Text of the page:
Relief and Rehabilitation Commission

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"By 1985, the RRC was the largest relief institution of its kind in Africa, with over 17,000 field workers, a fleet of trucks and offices and warehouses throughout government-controlled areas. Through this network it distributed a massive amount of relief assistance. Some in the government felt that the RRC (and its successors, for that matter) was institutionalising a humiliating and permanent dependency on foreign aid, and believed that its relations with INGOs were excessively liberal. Meanwhile, although the RRC – widely recognised as a model for other developing countries – retained its autonomy and capacity, donors increasingly channelled resources through INGOs...

"The imbalance in power and resources between the government and aid agencies was reflected in attitudes towards the media, which many (in the government and in Ethiopian society more widely) felt portrayed the country unfairly. The narrative of Ethiopian famines returning every ten years, only for the country to be ‘salvaged’ by international aid, began with the 1983–85 crisis. The international media paid little attention to Ethiopian efforts to raise funds for famine response, insinuating instead that neither the government nor the Ethiopian people had done enough to prevent the recurrence of famine ten years after the Sahelian crisis of the 1970s. The portrayal of Ethiopians as heartless and uncaring inhabitants of a country of emaciated children, with no history, culture or dignity, was galling in the extreme. The unintended irony of Band Aid’s song ‘Do They Know It’s Christmas’ was not lost on a people who followed one of the world’s oldest forms of Christianity. The simplified construct – bad government, helpless people, gallant humanitarians – angered many. Local concerns over media depictions of the famine and the role of INGOs in generating these depictions was not directed against INGO services in themselves, but rather against the media road shows that served these organisations’ budgets. Echoing the sentiments of many in Ethiopia, Mesfin Wolde-Mariam, a leading Ethiopian academic and human rights activist and one of the earliest writers on the history of famine in Ethiopia, asserted in 1988: ‘We must pledge as a people never again to use the skeletal bodies of famine victims to elicit charity from Europe and America’."" [1]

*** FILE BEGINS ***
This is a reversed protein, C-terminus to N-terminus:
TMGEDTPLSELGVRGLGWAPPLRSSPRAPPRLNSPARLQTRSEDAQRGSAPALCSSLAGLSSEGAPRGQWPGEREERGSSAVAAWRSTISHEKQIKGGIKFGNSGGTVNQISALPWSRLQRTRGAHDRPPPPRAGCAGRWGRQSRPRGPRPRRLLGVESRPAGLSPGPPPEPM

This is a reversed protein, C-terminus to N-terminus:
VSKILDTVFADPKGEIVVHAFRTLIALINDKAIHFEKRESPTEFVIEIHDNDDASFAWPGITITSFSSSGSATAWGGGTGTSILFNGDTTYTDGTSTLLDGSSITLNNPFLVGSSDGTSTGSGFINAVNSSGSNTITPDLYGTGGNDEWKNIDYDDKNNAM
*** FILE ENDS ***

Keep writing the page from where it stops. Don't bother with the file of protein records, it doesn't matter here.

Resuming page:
References and further reading

  • Donald Donham, Marxist Modern: An Ethnographic History of the Ethiopian Revolution (Oxford: James Currey Press, 1999).
  • DPPC, General Guidelines for the Implementation of the National Policy on Disaster Prevention and management (NPDPM) (Addis Ababa: Disaster Prevention and Preparedness Commission, 1995).
  • Kurt Jansson, ‘Section 1: The Emergency Relief Operation – An Inside View’, in Kurt Jansson, Michael Harris and Angela Penrose (eds), The Ethiopian Famine: The Story of the Emergency Relief Operation (London: Zed Books, 1987).
  • Mark Duffield and John Predergast, Without Troops and Tanks: Humanitarian Intervention in Ethiopia and Eritrea (Lawrenceville, GA: Red Sea Press, 2004).
  • RRC, The Challenges of Drought: Ethiopia’s Decade of Struggle in Relief and Rehabilitation (London: H&L Communications Ltd., 1985).
  • Dessalegn Rahmato, ‘Civil Society Organisations in Ethiopia’, in Bahru Zewdu and Siegfried Pausewang (eds), Ethiopia, the Challenge of Democracy from Below (Addis Ababa: Forum for Social Studies, 2002).
  • S. Villumstad and B. Hendrie, ‘New Policy Directions in Disaster Preparedness and Response in Ethiopia’, Disasters, 17(2), 1993.
  • Dawit Wolde-Giorgis, Red Tears: War, Famine, and Revolution in Ethiopia (Trenton, NJ: Red Sea Press, 1999).

Resources and articles

Related Sourcewatch


  1. Humanitarian governance in Ethiopia, ODI, accessed July 19, 2010.